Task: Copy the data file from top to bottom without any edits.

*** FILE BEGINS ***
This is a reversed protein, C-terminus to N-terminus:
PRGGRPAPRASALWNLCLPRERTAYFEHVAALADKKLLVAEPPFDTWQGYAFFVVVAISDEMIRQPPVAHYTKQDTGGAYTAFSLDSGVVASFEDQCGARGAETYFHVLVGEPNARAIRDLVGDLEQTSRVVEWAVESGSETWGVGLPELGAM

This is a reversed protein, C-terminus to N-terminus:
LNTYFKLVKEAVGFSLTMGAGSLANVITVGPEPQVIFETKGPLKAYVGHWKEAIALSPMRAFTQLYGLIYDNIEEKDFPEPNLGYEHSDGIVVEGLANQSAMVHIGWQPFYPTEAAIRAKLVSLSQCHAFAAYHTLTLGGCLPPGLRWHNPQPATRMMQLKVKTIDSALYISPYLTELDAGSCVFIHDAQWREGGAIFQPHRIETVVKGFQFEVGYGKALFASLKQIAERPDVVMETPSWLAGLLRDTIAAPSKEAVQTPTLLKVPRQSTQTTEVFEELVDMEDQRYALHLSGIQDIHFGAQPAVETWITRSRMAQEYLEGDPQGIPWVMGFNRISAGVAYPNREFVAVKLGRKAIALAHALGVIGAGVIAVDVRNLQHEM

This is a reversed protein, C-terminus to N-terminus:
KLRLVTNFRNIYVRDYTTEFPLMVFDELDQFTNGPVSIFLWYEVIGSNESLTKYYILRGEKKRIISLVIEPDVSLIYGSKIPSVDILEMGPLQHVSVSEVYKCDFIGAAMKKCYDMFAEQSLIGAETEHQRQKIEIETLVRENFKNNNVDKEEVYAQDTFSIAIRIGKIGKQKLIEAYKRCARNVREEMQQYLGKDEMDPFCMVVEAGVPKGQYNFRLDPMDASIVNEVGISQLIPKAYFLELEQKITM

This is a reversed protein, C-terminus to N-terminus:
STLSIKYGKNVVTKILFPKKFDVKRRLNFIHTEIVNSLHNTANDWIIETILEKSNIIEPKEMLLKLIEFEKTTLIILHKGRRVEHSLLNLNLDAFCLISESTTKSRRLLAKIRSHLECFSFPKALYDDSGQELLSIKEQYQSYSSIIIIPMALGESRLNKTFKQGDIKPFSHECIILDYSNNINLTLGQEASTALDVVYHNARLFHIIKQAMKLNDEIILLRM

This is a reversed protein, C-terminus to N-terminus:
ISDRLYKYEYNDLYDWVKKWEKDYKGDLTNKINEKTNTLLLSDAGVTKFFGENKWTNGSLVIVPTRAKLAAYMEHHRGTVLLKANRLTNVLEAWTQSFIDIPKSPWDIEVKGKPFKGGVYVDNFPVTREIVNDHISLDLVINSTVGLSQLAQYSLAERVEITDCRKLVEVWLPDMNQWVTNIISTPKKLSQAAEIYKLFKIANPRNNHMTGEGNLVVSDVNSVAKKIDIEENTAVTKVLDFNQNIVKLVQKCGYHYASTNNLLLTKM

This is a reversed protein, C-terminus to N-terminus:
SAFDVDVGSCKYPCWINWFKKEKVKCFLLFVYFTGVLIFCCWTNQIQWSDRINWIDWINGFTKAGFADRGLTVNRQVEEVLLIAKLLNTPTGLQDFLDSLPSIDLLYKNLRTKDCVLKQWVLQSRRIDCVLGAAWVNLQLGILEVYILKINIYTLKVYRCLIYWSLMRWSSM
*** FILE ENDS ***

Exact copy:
This is a reversed protein, C-terminus to N-terminus:
PRGGRPAPRASALWNLCLPRERTAYFEHVAALADKKLLVAEPPFDTWQGYAFFVVVAISDEMIRQPPVAHYTKQDTGGAYTAFSLDSGVVASFEDQCGARGAETYFHVLVGEPNARAIRDLVGDLEQTSRVVEWAVESGSETWGVGLPELGAM

This is a reversed protein, C-terminus to N-terminus:
LNTYFKLVKEAVGFSLTMGAGSLANVITVGPEPQVIFETKGPLKAYVGHWKEAIALSPMRAFTQLYGLIYDNIEEKDFPEPNLGYEHSDGIVVEGLANQSAMVHIGWQPFYPTEAAIRAKLVSLSQCHAFAAYHTLTLGGCLPPGLRWHNPQPATRMMQLKVKTIDSALYISPYLTELDAGSCVFIHDAQWREGGAIFQPHRIETVVKGFQFEVGYGKALFASLKQIAERPDVVMETPSWLAGLLRDTIAAPSKEAVQTPTLLKVPRQSTQTTEVFEELVDMEDQRYALHLSGIQDIHFGAQPAVETWITRSRMAQEYLEGDPQGIPWVMGFNRISAGVAYPNREFVAVKLGRKAIALAHALGVIGAGVIAVDVRNLQHEM

This is a reversed protein, C-terminus to N-terminus:
KLRLVTNFRNIYVRDYTTEFPLMVFDELDQFTNGPVSIFLWYEVIGSNESLTKYYILRGEKKRIISLVIEPDVSLIYGSKIPSVDILEMGPLQHVSVSEVYKCDFIGAAMKKCYDMFAEQSLIGAETEHQRQKIEIETLVRENFKNNNVDKEEVYAQDTFSIAIRIGKIGKQKLIEAYKRCARNVREEMQQYLGKDEMDPFCMVVEAGVPKGQYNFRLDPMDASIVNEVGISQLIPKAYFLELEQKITM

This is a reversed protein, C-terminus to N-terminus:
STLSIKYGKNVVTKILFPKKFDVKRRLNFIHTEIVNSLHNTANDWIIETILEKSNIIEPKEMLLKLIEFEKTTLIILHKGRRVEHSLLNLNLDAFCLISESTTKSRRLLAKIRSHLECFSFPKALYDDSGQELLSIKEQYQSYSSIIIIPMALGESRLNKTFKQGDIKPFSHECIILDYSNNINLTLGQEASTALDVVYHNARLFHIIKQAMKLNDEIILLRM

This is a reversed protein, C-terminus to N-terminus:
ISDRLYKYEYNDLYDWVKKWEKDYKGDLTNKINEKTNTLLLSDAGVTKFFGENKWTNGSLVIVPTRAKLAAYMEHHRGTVLLKANRLTNVLEAWTQSFIDIPKSPWDIEVKGKPFKGGVYVDNFPVTREIVNDHISLDLVINSTVGLSQLAQYSLAERVEITDCRKLVEVWLPDMNQWVTNIISTPKKLSQAAEIYKLFKIANPRNNHMTGEGNLVVSDVNSVAKKIDIEENTAVTKVLDFNQNIVKLVQKCGYHYASTNNLLLTKM

This is a reversed protein, C-terminus to N-terminus:
SAFDVDVGSCKYPCWINWFKKEKVKCFLLFVYFTGVLIFCCWTNQIQWSDRINWIDWINGFTKAGFADRGLTVNRQVEEVLLIAKLLNTPTGLQDFLDSLPSIDLLYKNLRTKDCVLKQWVLQSRRIDCVLGAAWVNLQLGILEVYILKINIYTLKVYRCLIYWSLMRWSSM